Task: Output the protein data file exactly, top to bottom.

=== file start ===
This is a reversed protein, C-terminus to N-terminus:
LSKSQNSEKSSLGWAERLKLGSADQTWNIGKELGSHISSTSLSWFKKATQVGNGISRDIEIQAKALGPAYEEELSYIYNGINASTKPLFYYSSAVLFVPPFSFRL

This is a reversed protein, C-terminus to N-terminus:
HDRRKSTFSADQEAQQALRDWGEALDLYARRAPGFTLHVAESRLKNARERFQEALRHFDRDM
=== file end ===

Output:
This is a reversed protein, C-terminus to N-terminus:
LSKSQNSEKSSLGWAERLKLGSADQTWNIGKELGSHISSTSLSWFKKATQVGNGISRDIEIQAKALGPAYEEELSYIYNGINASTKPLFYYSSAVLFVPPFSFRL

This is a reversed protein, C-terminus to N-terminus:
HDRRKSTFSADQEAQQALRDWGEALDLYARRAPGFTLHVAESRLKNARERFQEALRHFDRDM